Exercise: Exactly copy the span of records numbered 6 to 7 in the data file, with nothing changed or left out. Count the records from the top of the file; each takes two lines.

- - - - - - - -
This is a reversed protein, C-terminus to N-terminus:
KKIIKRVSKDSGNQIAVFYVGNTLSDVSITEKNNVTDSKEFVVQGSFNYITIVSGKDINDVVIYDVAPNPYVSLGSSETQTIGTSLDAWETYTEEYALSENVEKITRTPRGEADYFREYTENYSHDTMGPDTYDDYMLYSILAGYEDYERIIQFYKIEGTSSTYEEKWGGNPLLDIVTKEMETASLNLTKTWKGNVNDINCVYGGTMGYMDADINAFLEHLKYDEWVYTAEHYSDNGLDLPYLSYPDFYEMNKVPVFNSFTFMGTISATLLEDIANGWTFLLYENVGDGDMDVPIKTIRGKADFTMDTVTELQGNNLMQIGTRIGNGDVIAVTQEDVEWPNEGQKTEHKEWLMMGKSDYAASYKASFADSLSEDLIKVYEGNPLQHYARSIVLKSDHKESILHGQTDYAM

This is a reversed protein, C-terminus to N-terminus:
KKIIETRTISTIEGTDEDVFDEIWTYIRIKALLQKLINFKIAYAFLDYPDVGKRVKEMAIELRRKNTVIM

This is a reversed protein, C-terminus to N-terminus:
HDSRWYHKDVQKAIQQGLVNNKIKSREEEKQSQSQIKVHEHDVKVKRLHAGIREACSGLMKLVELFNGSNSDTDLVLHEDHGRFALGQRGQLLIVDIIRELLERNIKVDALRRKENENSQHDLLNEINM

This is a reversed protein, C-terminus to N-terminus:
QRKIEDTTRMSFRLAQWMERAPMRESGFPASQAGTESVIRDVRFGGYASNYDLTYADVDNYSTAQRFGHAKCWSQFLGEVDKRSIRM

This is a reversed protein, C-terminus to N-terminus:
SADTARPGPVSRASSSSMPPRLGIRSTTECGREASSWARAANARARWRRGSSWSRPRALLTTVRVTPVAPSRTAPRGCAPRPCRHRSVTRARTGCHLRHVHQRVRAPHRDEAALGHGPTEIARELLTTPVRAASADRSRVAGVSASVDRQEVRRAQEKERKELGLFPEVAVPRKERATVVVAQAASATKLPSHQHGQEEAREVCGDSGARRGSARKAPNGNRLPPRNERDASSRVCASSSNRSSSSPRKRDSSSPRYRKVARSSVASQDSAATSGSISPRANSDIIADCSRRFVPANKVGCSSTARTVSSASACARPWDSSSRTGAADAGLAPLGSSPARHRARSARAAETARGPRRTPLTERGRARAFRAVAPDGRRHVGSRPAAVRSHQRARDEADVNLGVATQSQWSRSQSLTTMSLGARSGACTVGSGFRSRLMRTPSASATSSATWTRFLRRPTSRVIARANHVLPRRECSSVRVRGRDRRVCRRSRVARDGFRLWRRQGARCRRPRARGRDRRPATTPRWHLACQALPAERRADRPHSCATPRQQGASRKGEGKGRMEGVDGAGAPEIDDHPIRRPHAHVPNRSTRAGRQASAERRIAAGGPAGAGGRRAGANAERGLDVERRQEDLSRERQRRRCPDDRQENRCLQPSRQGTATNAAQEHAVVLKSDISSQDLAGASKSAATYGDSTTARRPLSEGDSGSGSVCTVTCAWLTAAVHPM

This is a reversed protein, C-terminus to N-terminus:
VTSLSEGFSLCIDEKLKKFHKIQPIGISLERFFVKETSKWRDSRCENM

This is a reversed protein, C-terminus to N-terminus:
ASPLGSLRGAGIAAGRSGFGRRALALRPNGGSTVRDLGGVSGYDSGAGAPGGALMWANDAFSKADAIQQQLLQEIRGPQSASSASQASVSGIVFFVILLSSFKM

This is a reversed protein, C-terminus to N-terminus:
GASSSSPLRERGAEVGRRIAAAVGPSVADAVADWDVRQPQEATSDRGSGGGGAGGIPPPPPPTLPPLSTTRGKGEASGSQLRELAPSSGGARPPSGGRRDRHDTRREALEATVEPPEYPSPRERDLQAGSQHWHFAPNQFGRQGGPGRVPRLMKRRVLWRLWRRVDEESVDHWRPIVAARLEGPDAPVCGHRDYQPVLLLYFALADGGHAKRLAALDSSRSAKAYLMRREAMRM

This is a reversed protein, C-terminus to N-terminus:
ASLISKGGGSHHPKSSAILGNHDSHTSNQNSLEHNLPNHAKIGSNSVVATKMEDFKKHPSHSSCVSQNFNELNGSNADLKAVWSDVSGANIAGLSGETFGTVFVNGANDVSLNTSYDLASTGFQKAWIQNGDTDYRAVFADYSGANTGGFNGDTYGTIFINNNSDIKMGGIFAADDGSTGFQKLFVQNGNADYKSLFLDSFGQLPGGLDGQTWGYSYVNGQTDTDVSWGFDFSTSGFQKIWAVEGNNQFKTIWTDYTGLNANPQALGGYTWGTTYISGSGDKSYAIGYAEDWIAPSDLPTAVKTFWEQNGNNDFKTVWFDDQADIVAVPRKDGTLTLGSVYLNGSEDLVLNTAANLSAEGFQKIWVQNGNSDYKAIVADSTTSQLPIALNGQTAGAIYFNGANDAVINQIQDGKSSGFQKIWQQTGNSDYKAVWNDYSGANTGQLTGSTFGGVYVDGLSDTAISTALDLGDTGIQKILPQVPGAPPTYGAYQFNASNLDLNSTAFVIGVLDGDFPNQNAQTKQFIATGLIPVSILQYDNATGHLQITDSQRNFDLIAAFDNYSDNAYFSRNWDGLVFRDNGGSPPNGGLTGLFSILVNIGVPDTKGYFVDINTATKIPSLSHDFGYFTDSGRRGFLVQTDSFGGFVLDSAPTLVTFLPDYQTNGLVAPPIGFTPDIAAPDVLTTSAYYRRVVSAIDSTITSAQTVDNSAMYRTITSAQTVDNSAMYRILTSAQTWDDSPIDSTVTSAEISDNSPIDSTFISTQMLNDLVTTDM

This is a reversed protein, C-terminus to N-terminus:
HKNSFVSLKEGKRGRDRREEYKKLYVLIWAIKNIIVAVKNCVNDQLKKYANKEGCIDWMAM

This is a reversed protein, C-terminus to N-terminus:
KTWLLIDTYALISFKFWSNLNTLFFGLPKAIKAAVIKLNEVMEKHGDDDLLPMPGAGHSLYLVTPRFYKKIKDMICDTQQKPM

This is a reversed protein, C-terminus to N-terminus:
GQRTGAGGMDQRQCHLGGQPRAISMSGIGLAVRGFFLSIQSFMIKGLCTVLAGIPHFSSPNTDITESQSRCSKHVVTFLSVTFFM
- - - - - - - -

This is a reversed protein, C-terminus to N-terminus:
VTSLSEGFSLCIDEKLKKFHKIQPIGISLERFFVKETSKWRDSRCENM

This is a reversed protein, C-terminus to N-terminus:
ASPLGSLRGAGIAAGRSGFGRRALALRPNGGSTVRDLGGVSGYDSGAGAPGGALMWANDAFSKADAIQQQLLQEIRGPQSASSASQASVSGIVFFVILLSSFKM